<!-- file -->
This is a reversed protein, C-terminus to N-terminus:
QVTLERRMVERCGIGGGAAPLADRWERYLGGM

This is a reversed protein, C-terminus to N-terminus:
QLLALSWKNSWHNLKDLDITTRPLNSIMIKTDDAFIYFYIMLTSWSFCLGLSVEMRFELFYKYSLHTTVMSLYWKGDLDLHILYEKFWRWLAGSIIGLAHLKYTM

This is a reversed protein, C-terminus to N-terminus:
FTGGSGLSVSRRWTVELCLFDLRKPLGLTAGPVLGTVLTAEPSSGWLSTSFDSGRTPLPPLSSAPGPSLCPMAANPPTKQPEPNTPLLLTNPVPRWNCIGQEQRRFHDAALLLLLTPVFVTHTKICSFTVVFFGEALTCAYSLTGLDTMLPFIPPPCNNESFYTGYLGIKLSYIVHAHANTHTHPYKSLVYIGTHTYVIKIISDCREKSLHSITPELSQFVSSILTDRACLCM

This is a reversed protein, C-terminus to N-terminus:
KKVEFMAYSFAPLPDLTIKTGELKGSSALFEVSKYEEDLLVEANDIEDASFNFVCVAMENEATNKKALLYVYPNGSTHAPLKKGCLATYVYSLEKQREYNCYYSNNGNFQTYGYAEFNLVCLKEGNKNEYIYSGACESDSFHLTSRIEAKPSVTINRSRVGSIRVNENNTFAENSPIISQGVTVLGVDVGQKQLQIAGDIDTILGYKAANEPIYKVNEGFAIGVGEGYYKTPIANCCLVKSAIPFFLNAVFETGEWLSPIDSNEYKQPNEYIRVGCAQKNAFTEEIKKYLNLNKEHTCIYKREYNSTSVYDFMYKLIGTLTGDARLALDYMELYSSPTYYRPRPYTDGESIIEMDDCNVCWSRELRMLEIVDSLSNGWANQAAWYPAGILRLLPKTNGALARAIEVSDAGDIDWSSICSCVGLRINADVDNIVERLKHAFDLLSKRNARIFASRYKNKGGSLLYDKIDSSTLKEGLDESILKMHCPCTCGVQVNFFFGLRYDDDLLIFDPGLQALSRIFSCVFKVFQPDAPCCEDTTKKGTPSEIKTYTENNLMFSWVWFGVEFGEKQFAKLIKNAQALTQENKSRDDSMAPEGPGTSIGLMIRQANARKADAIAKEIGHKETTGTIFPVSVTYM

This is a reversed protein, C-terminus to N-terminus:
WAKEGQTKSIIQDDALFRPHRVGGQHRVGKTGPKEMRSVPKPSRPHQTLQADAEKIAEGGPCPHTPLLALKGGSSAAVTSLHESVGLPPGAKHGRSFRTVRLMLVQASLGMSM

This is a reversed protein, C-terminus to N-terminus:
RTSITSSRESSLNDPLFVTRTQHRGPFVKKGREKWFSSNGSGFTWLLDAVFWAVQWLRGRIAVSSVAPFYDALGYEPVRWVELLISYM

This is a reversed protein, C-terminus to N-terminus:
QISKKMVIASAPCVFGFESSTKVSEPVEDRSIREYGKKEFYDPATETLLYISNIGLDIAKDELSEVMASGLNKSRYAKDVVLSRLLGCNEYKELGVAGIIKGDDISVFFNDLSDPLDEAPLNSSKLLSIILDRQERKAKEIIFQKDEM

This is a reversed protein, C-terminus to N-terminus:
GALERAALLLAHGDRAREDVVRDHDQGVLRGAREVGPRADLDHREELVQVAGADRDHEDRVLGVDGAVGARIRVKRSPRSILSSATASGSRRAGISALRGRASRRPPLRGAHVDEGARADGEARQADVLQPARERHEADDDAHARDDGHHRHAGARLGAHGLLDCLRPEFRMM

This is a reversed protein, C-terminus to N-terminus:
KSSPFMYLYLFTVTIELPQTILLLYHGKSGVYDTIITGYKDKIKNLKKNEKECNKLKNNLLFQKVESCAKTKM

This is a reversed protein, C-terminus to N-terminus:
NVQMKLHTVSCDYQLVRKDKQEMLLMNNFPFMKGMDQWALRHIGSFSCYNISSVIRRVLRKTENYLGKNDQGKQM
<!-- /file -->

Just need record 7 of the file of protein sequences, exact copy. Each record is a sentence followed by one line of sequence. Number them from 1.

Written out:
This is a reversed protein, C-terminus to N-terminus:
QISKKMVIASAPCVFGFESSTKVSEPVEDRSIREYGKKEFYDPATETLLYISNIGLDIAKDELSEVMASGLNKSRYAKDVVLSRLLGCNEYKELGVAGIIKGDDISVFFNDLSDPLDEAPLNSSKLLSIILDRQERKAKEIIFQKDEM